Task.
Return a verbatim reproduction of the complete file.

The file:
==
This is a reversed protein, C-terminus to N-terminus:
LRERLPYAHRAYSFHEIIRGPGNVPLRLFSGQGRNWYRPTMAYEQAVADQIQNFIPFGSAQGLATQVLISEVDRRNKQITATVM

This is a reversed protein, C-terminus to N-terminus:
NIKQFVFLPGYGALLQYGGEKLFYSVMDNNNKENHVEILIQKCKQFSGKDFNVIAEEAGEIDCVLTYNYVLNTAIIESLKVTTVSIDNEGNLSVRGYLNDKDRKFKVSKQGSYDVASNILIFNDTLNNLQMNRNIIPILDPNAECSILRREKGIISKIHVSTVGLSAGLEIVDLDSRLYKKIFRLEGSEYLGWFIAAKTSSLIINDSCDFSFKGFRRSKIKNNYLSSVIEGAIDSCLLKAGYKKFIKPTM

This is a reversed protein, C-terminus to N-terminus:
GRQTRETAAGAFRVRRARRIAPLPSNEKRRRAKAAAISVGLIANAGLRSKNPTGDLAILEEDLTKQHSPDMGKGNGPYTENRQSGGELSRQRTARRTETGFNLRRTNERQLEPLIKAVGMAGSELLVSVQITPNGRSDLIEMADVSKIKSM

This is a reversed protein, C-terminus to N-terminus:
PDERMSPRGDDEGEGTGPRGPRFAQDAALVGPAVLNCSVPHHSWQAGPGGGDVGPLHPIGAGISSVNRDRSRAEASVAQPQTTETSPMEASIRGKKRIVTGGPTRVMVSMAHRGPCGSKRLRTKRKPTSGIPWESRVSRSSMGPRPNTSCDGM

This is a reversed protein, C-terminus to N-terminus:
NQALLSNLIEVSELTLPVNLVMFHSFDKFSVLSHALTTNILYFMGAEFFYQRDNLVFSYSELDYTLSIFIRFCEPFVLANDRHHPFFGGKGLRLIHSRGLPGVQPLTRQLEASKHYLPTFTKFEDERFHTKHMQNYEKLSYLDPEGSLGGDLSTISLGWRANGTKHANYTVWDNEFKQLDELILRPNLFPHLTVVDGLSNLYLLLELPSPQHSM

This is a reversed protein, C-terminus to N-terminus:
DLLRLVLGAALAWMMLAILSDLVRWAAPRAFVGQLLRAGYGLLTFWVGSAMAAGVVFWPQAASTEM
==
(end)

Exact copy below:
This is a reversed protein, C-terminus to N-terminus:
LRERLPYAHRAYSFHEIIRGPGNVPLRLFSGQGRNWYRPTMAYEQAVADQIQNFIPFGSAQGLATQVLISEVDRRNKQITATVM

This is a reversed protein, C-terminus to N-terminus:
NIKQFVFLPGYGALLQYGGEKLFYSVMDNNNKENHVEILIQKCKQFSGKDFNVIAEEAGEIDCVLTYNYVLNTAIIESLKVTTVSIDNEGNLSVRGYLNDKDRKFKVSKQGSYDVASNILIFNDTLNNLQMNRNIIPILDPNAECSILRREKGIISKIHVSTVGLSAGLEIVDLDSRLYKKIFRLEGSEYLGWFIAAKTSSLIINDSCDFSFKGFRRSKIKNNYLSSVIEGAIDSCLLKAGYKKFIKPTM

This is a reversed protein, C-terminus to N-terminus:
GRQTRETAAGAFRVRRARRIAPLPSNEKRRRAKAAAISVGLIANAGLRSKNPTGDLAILEEDLTKQHSPDMGKGNGPYTENRQSGGELSRQRTARRTETGFNLRRTNERQLEPLIKAVGMAGSELLVSVQITPNGRSDLIEMADVSKIKSM

This is a reversed protein, C-terminus to N-terminus:
PDERMSPRGDDEGEGTGPRGPRFAQDAALVGPAVLNCSVPHHSWQAGPGGGDVGPLHPIGAGISSVNRDRSRAEASVAQPQTTETSPMEASIRGKKRIVTGGPTRVMVSMAHRGPCGSKRLRTKRKPTSGIPWESRVSRSSMGPRPNTSCDGM

This is a reversed protein, C-terminus to N-terminus:
NQALLSNLIEVSELTLPVNLVMFHSFDKFSVLSHALTTNILYFMGAEFFYQRDNLVFSYSELDYTLSIFIRFCEPFVLANDRHHPFFGGKGLRLIHSRGLPGVQPLTRQLEASKHYLPTFTKFEDERFHTKHMQNYEKLSYLDPEGSLGGDLSTISLGWRANGTKHANYTVWDNEFKQLDELILRPNLFPHLTVVDGLSNLYLLLELPSPQHSM

This is a reversed protein, C-terminus to N-terminus:
DLLRLVLGAALAWMMLAILSDLVRWAAPRAFVGQLLRAGYGLLTFWVGSAMAAGVVFWPQAASTEM